• A comprehensive guide to English B assessment
  • Paper 1 : Productive skills - writing - how to handle the writing tasks and how the marking criteria should be applied
  • Paper 2 - Receptive skills: reading & listening - a survey of questions and techniques, for both sections of the paper
  • Oral Internal Assessment - ideas about how the Individual Interview should be handled, and about how it should be marked
  • Extended Essay - detailed advice on how to proceed, both for the Teacher / Supervisor, and for the student
  • Marking criteria - advice on how to apply them, with detailed commentary on complex aspects
  • Suggested 'Advice to Students' for each component
  • Marked samples both to indicate marking standards, and to discuss tricky evaluation issues
  • An Anatomy of Errors - surveying how problems with language may be accurately analysed and evaluated
  • Details about Grade Boundaries - the system by which marks are converted in the IB 1-7 Grades

    Assessing language, teaching language

    Assessing language competence is a profoundly difficult business. It's also a very big business - how many English Language tests alone are produced every year? The vast majority of these actually test Language Incompetence - they check a student's use of the language system, count the mistakes, subtract these from the total number of marks available - and there's your answer.

    But what about Language Competence? The problem is how one defines 'competence'. Everyone would agree that some people are more competent at using the language than others - but how do you recognise competence ? What are the indicators that could lead to an accurate, objective analysis? How do you quantify such indicators? Can you quantify them?

    Seventeen years of involvement with the IB's examination system (seven of them as Deputy Chief Examiner of English B) have convinced me that there are no easy answers to such questions. However, these years have also convinced me that there are answers - provisional, hesitant, fragmentary, perhaps, but workable; and that the IB, for all its occasional errors and flaws, genuinely strives to assess Language Competence and not just Language Incompetence.

    This section of the site aims to discuss all of these issues, and in the process give guidance to teachers of English B in how to carry out efficient, accurate assessment of students.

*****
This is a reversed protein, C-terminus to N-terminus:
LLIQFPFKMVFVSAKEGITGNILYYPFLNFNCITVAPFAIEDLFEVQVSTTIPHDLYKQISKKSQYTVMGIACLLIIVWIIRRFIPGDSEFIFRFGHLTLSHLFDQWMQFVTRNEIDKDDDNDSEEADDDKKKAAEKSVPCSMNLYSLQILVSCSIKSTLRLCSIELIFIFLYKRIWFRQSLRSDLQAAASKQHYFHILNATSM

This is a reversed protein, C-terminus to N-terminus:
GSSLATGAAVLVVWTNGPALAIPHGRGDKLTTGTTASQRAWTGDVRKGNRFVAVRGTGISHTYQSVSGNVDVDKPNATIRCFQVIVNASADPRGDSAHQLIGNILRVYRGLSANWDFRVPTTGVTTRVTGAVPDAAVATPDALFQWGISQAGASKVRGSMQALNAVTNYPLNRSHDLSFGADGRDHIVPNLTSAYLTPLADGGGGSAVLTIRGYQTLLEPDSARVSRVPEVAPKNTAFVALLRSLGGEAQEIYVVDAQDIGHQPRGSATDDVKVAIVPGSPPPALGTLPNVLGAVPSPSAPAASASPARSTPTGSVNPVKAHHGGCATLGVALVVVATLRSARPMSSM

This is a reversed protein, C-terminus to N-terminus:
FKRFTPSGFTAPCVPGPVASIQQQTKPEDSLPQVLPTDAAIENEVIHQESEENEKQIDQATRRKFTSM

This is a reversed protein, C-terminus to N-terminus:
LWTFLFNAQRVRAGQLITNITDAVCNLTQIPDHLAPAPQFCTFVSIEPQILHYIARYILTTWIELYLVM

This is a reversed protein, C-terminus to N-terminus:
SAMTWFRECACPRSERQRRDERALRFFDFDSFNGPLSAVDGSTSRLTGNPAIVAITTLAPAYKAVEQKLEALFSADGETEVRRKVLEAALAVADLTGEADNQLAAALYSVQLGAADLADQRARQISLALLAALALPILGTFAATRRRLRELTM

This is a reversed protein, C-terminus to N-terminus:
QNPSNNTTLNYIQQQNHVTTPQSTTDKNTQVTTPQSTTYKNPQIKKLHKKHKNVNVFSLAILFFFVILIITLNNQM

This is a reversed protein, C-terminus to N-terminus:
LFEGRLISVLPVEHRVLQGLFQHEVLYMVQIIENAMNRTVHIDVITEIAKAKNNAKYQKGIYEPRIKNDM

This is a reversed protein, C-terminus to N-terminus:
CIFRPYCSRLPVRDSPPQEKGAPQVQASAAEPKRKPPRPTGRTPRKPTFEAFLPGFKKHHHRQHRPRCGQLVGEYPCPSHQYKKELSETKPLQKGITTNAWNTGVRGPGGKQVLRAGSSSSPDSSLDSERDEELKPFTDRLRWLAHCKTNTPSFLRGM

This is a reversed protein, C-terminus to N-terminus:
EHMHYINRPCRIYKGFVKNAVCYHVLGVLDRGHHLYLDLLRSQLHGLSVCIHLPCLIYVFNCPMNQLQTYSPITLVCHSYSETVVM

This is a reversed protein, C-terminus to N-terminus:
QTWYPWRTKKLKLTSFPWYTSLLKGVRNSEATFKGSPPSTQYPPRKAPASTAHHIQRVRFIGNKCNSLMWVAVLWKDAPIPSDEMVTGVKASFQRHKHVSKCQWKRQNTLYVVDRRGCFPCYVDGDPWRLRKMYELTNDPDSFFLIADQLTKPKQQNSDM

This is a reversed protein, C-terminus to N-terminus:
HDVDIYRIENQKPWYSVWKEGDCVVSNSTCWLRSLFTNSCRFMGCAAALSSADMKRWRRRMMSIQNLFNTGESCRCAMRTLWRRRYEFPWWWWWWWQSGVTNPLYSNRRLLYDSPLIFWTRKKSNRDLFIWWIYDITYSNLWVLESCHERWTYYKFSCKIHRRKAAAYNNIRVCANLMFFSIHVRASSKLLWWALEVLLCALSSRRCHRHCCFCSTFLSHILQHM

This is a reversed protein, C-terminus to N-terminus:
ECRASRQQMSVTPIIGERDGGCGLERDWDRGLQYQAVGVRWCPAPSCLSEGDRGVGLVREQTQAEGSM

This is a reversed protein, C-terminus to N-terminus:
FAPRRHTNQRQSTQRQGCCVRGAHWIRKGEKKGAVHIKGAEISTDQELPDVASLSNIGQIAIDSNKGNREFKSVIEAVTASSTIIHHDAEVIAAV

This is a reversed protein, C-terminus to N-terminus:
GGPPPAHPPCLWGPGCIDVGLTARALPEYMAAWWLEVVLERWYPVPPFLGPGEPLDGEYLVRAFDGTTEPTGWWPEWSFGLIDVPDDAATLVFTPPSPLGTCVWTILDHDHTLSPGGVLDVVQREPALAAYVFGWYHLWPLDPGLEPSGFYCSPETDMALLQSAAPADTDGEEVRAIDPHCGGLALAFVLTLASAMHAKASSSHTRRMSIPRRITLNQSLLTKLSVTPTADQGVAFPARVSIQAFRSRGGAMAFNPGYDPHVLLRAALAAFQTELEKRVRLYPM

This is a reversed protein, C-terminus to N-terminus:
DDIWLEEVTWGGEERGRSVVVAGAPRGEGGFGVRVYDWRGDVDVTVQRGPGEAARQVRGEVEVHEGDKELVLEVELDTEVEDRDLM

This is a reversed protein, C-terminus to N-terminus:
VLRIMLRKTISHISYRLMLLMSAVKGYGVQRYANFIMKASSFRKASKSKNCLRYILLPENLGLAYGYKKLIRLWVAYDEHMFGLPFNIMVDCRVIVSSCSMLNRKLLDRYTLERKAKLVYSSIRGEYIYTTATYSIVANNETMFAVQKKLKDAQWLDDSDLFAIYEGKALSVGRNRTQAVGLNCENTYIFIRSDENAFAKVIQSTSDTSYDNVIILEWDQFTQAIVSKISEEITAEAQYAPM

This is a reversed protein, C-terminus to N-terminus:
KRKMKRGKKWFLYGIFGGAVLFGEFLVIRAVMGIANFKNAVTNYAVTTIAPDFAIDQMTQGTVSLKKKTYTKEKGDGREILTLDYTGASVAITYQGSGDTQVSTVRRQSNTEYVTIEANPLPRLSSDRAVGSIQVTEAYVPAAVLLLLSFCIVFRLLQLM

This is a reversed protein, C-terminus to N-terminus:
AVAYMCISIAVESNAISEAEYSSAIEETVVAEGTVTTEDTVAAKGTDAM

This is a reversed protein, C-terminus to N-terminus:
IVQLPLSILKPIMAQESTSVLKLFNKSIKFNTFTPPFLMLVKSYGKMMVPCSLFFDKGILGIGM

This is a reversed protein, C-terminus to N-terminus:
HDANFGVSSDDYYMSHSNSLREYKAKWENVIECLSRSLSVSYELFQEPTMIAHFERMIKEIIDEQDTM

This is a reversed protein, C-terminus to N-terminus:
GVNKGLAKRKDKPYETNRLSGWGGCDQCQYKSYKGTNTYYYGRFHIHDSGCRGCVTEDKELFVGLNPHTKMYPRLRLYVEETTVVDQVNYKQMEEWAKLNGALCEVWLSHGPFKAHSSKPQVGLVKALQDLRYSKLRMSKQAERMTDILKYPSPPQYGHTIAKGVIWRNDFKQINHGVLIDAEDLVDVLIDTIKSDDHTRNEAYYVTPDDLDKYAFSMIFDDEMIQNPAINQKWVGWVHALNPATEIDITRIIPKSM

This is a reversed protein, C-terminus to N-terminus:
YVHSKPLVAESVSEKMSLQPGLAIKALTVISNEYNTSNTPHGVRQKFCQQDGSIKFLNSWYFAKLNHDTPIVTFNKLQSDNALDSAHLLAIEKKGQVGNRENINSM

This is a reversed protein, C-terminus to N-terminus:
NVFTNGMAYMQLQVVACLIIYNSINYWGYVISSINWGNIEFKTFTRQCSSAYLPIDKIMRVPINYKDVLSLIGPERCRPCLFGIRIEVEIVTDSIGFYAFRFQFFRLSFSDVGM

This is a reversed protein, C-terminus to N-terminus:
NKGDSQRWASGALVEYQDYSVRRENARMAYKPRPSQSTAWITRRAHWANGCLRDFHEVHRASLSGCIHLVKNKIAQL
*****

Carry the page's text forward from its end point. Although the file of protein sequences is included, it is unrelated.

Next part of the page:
Teaching for the exam?

    No, I'm not suggesting that. All of the rest of the site is concerned with teaching language and intelligent thinking without specific reference to final assessment - because language and thinking skills are valuable in themselves, whether or not the student sits a exam in the end. However, the English B exams quite justifiably and sensibly test abilities in language and the handling of ideas which are important. An analysis of the Criteria for the Orals and Paper 2 can provide valuable indications to essential skills, so paying attention to what the IB tests can aid us in deciding what needs to be taught.

    Assessment components

    Paper 1 : Productive skills - writing The language competence required here is the ability to combine command of the language system with an understanding of forms and conventions, in order to express effectively developed and organised ideas.

    Teaching writing skills has a whole section devoted to it -   - covered both Text types and Communicative purposes

    Paper 2 - Receptive skills: reading & listening Language competence in Texthandling means the capacity to demonstrate understanding of not just overall basic meaning, but also of details of some subtlety.

    Teaching reading skills is principally dealt with under the Literature section, but many of the skills suggested there are clearly of relevance to performing well in Texthandling.

    Oral Internal Assessment Language competence here involves command of the language system, fluency and intonation, and, most significantly, the ability to maintain a coherent conversation.

    Teaching oral skills is covered in several other areas of the site, such as Social skills and Activities & Tasks

    Extended essay The particular aspect of language competence required for the 4000 words of the Extended essay is to do with handling length - clear structure, methodical explanation, and coherence of style and expression.

    Teaching the Extended Essay is not something that many English B teachers usually have to deal with - there simply aren't that many essays in English B - but when you need help in advising a student about the EE, you really need it! I particularly offer advice about choosing the right topic and approach, since this is the crucial stage in counselling the student - if you get this right, the actual writing of the Essay will be fairly straightforward.

    Selected Pages


    Paper 2 Listening 30 August 2020

    The Listening Comprehension component has been removed from Paper 2 for the three exam sessions stated above. This is because...


    Orals: what's expected? 26 July 2020

    The procedure for the Oral Individual Interview, introduced by the 2018 Subject Guide, was put into practice for the first...


    Cat.2 clarified 5 June 2020

    The Coordinators Notes of September 2013 contained a clear statement defining what is, and what is not, acceptable as a...


    An excellent EE 16 October 2016

    The Extended Essay that provides the basis for this page was awarded an A. This means that it pretty well fulfilled the...

    Paper 1 16 September 2021

    Remember, here is the basic specification of the Paper 1 :-Writing paper (Paper 1 / Assessment 1)SL - 1 hr 15 min (for 250-400...

    Revising for the exam 27 March 2021

    You will have developed your skills in language and thinking by practising during the course - by reading and listening...

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